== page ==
We all want a new President – but at People’s Action, we know it will take a lot more than one candidate at the top to turn this country around. That’s why we’re recruiting and training more than 500 grassroots community leaders to run for elected office at every level of government, who will co-govern to advance the values and goals in our People’s Platform.
State Senator Jessica Ramos (D-NY) is one of our champions. Born and raised in Queens, New York, the most diverse community in the United States, she was elected last November as a first-time candidate, endorsed by Citizen Action New York (CANY), a People' s Action member group. She now represents District 13, which includes her home neighborhood of Jackson Heights, as well as Corona, East Elmhurst, Elmhurst, Astoria and Woodside.
Senator Ramos's victory was in one of the key races supported by CANY, VOCAL-NY and Community Voices Heard to undo the stranglehold long kept over New York's legislature by the Independent Democratic Conference, a group of turncoat lawmakers who caucused with Republicans to undermine Democratic proposals.
Having swept away the IDC, New York's legislature has now passed a raft of reforms, including laws to defend reproductive rights and criminal justice reforms. Senator Ramos now chairs the New York Senate's Labor Committee. She has held multiple roles in communications for New York City, and for labor at the AFSCME's District Council 37 and for the SEIU. She is the daughter of Colombian immigrants and lives in Jackson Heights with her two sons.
OurFuture’s Leigh Friedman caught up with Ramos to see how things are going. This is the second in a series of weekly spotlights at OurFuture about co-governing with elected officials. To read more about this work, click here.
Q: How did your first legislative session as a Senator go? Was the job what you thought it would be?
Having worked in city government and the labor movement previously, I had a very good idea of what the job entailed going in. My experience in the legislature this session was about really understanding internal processes, especially when it comes to passing legislation. I mean, that's what the first six months of being a State Senator are all about. You're getting your district office up and running, making sure you are reaching out to constituents, and are available to constituents as much as possible. There are a lot of different trains that you have to get running effectively at the same time. I think we did a great job, and I'm excited about the second session.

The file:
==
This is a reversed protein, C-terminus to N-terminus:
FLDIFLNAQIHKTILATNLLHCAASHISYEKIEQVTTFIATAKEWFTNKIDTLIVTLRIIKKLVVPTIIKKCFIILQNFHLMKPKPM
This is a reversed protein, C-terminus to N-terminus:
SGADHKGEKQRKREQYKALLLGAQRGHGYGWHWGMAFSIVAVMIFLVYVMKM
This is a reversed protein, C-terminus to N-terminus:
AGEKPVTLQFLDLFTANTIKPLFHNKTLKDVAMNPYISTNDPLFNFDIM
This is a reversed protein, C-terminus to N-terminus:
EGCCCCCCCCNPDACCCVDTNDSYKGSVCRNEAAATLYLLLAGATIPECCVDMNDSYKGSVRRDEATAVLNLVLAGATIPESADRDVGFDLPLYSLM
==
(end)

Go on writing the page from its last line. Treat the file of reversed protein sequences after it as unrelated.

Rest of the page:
Q: What was on the top of the priority list this session?
The Democrats had not taken the State Senate majority in years, so the backlog of progressive legislation was vast. The first thing we did was voting reform. We passed the Reproductive Health Act, and we banned conversion therapy. As an overall body, I think we moved on the more pressing issues. Personally, as chair of the Senate Labor Committee, I made it a priority to pass the Farmworkers Fair Labor Practices Act.
Q: How have you involved community members and organizations in your work in the NY state legislature?
We looked to create and join coalitions to pass legislation. There are very important connections between elected officials and advocacy groups, if we're doing our jobs correctly: we can't create lasting change unless we're working together. I worked with a broad coalition to pass the Climate Leadership and Community Protection Act, and helped create a brand new coalition called Decrim NY to decriminalize sex work. Working with nonprofits and other advocacy groups was critical.
Q: What advice would you give to grassroots organizers about how to work with state legislatures to win on their issues?
Persistence is our number-one friend. Being strategic in our approaches as we advocate for causes is really, really important. You always want to make the elected official your ally, because what's important in the end is to get the votes you need to pass legislation that helps working-class people.
As an elected official, I always appreciate when advocacy groups come to me with data, especially data that pertains to my district. I think that it's also important to use real-life stories from people who have been hurt or otherwise impacted by the legislation you're advocating for or against. We win when we are genuine. That's how we know we're on the right side of history.
Q: What advice would you give to grassroots organizers who are considering running for an office like yours?
Ask yourself if can do it. You are making every single personal sacrifice if you're doing it right. You need to know that you can raise the grassroots money necessary to run a competitive race. You need to make sure that you have a coherent platform, and ensure you're the best possible communicator to your neighbors. That's ultimately what the job entails.
It's also important that you have real roots in your community. That you're running not because you think that your ideas are better than everyone else's, but because you already have the experience of talking to your neighbors and creating networks that serve the community better.